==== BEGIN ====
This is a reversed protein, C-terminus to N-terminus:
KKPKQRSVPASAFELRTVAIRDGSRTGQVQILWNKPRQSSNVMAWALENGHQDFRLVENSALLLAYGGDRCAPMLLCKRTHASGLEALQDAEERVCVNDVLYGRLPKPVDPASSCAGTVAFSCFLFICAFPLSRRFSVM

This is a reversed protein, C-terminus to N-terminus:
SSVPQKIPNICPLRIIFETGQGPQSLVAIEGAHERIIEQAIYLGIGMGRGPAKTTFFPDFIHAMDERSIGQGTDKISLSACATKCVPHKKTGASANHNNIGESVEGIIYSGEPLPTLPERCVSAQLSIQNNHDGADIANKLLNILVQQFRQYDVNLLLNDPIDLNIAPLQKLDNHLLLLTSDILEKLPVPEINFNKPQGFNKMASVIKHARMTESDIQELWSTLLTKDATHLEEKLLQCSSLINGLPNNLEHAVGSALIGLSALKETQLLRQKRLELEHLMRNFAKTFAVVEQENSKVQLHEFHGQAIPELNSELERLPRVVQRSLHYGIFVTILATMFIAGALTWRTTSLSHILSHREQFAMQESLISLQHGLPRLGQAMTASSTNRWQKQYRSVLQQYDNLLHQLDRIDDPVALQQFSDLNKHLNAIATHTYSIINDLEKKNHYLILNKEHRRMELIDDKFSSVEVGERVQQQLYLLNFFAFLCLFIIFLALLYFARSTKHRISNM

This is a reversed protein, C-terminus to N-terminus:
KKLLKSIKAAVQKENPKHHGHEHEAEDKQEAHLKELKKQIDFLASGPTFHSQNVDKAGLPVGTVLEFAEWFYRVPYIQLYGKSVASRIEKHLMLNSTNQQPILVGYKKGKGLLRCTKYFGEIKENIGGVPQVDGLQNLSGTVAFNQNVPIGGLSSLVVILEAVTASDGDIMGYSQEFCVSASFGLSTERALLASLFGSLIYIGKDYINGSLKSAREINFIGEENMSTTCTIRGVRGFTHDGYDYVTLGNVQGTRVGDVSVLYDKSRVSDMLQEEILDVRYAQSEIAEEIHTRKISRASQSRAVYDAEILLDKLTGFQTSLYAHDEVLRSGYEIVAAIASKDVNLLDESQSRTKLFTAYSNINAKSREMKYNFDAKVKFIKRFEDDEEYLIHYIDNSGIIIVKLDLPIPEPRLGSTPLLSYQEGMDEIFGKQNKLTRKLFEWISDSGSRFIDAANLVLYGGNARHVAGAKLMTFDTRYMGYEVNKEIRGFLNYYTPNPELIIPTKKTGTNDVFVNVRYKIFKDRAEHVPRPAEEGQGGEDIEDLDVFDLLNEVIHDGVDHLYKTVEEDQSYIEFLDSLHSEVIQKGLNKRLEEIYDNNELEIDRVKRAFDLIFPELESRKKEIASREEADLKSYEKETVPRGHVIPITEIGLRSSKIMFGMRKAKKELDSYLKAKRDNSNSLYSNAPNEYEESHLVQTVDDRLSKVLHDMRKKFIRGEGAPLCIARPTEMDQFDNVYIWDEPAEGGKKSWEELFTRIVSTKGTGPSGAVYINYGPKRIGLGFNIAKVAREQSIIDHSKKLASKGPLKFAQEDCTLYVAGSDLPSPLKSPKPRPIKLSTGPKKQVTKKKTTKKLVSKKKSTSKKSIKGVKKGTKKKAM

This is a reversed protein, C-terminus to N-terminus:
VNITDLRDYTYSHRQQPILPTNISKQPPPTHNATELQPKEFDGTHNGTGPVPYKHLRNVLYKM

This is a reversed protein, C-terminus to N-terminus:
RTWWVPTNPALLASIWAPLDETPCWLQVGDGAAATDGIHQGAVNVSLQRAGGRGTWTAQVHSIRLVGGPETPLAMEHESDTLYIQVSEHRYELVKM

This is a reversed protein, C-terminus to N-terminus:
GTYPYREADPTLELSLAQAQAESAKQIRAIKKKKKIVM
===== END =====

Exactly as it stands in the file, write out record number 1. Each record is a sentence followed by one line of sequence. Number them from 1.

This is a reversed protein, C-terminus to N-terminus:
KKPKQRSVPASAFELRTVAIRDGSRTGQVQILWNKPRQSSNVMAWALENGHQDFRLVENSALLLAYGGDRCAPMLLCKRTHASGLEALQDAEERVCVNDVLYGRLPKPVDPASSCAGTVAFSCFLFICAFPLSRRFSVM